(Looking at this question makes me think I'm missing out some very important concept for this chapter...any idea what I should be reading up on to at least have a clue? I did fairly well for the statistics paper last year but I don't think it was the best I can do.)
    Last edited: Apr 12, 2008
  12. Apr 12, 2008 #11


    User Avatar
    Science Advisor
    Homework Helper

    Hi PuzzledMe! :smile:

    You really should be familiar with this trick:

    P (Q or R or S)

    = 1 - P(not-Q and not-R and not-S)

    = 1 - P(not-Q)P(not-R)P(not-S).
    Sorry … I don't know about the books.

    But probability is mostly common-sense.

    You just have to think clearly … in this case, you have to ask yourself "what is a more convenient way of saying the lowest is lower than x?" (to whic the answer is "it is not the case that they are all higher than x.")

    Keep practising, and you'll soon get the hang of it! :smile:

    (btw, in this case you could also have guessed the answer by noticing that 3x - 3x² + x³ is very nearly something-cubed!)
  13. Apr 12, 2008 #12
    Thanks tim, somewhat worked things out to show part (i) of question. Part (ii) shouldn't be a problem, so now I have to think about the last one with M and S. I'm thinking that if S can now be worked out, I can try the reverse and then lead to M. Will see if it works here...

    It looks like I really need to work out and understand probabilty doubly hard after finishing with this CRV chapter =(
  14. Apr 17, 2008 #13
    I have worked out (ii), but I'm stuck on the last part as I cannot visualise the median's relation to any of the stuff that I've worked out so far.

    Steps for (ii) to show that I've been thinking:

    F(S) = x³ - 3x² + 3x
    f(S) = 3x² - 6x + 3

    Mean of S
    = E(S)
    = [tex]\int^{\infty}_{-\infty} xf(x) dx[/tex]
    = [tex]\int^{1}_{0} x(3x² - 6x + 3) dx[/tex]
    = [tex]\int^{1}_{0} (3x³ - 6x² + 3x) dx[/tex]
    = [tex][3x^{4} - 2x³ + \frac{3}{2} x²]^{1}_{0}[/tex]
    = [3/4]

    = [tex]\int^{\infty}_{-\infty} x²f(x) dx[/tex]
    = [tex]\int^{1}_{0} x²(3x² - 6x + 3) dx[/tex]
    = [tex]\int^{1}_{0} (3x^{4} - 6x³ + 3x²) dx[/tex]
    = [tex][\frac{3}{5}^{5} - \frac{3}{2} x^{4} + x³]^{1}_{0}[/tex]
    = [1/10]

    Var (S)
    = E(S²) - [E(S)]²
    = 1/10 - 1/16
    = 3/80
  15. Apr 17, 2008 #14


    User Avatar
    Science Advisor
    Homework Helper

    Hi PuzzledMe! :smile:

    erm … you can't use unicode ² and ³ in LaTeX! :rolleyes:

    I think you meant:
    Fine … except the 3x^4 in E(S) should be (3/4)x^4. :smile:

    :confused: what's the median … do they mean the middle of the three … no, I'm not testing you, I actually don't know … ?
  16. Apr 17, 2008 #15
    Opps my bad, first time using Latex.

    It's something to do with this part of the question...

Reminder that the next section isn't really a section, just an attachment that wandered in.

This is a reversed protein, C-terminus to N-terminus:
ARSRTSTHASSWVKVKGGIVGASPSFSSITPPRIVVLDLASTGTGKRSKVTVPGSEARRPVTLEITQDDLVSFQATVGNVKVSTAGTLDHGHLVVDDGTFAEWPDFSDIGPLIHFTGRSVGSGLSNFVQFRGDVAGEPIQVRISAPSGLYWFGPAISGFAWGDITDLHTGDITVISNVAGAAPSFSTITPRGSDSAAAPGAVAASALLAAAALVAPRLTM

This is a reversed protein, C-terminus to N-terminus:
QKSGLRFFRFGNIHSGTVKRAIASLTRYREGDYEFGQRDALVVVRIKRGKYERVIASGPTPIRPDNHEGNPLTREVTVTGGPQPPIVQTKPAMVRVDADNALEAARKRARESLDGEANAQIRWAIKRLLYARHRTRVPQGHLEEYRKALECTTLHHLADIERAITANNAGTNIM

I read up on the CRV chapter notes and what they said about median is something along this...

    So it should be middle of the lowest value and highest value...
    I don't know where to begin with here, but I'll continue to think on it.
  17. Apr 17, 2008 #16


    User Avatar
    Science Advisor
    Homework Helper

    No … for an odd number (in this case, 3), wikipedia says the median is the middle one:
    So you want the probability that the middle one is less than x;

    which is the sum of the probabilities of {A and B < x, C > x} and {B and C < x, A > x} and {C and A < x, B > x};

    which is … ? :smile:
  18. Apr 17, 2008 #17
    I'll think about it and work this out tomorrow, late now...thanks tim, as always.

    I think I'm beginning to see the bigger picture that there are a limited number of combinations and also a sort of "fixed" probability rate...

    Mulling on it. :)
  19. Apr 29, 2008 #18
    Hi, sorry I know I asked this about 10 days plus ago but I felt I should come back to it because on checking on my workings with the answers, I'm still puzzled.

    Answer says 6x - 6x², 0 ≤ x ≤ 1
    My workings gave me 6x - 9x², 0 ≤ x ≤ 1
    Am I doing it somewhere wrong?

    My workings
    P(M < x)
    = P ( S ≤ x , T ≤ x, U > x) + P ( T ≤ x , U ≤ x, S > x) + P ( S ≤ x , U ≤ x, T > x)
    = 3 (x) (x) (1 - x)
    = 3 (x² - x³)
    = 3x² - 3x³

    p.d.f. of M = d/dx (3x² - 3x³) = 6x - 9x²

    probability density function of M = m(x) = 6x - 9x², 0 ≤ x ≤ 1

    any assistance will be really appreciated, I want to learn what went wrong and not make the same mistake again if any, thanks...
    Last edited: Apr 29, 2008
  20. Apr 29, 2008 #19


    User Avatar
    Science Advisor
    Homework Helper


    Hi PuzzledMe! :smile:

    ah … we started with the wrong formula …
    … we left out the probability of {A and B and C < x}.

    Sorry! :redface:

    Your workings were correct, so if you add that in, it should give the right answer! :smile:
  21. Apr 29, 2008 #20
    Thanks so much tim! It did =)
Know someone interested in this topic? Share this thread via Reddit, Google+, Twitter, or Facebook

Have something to add?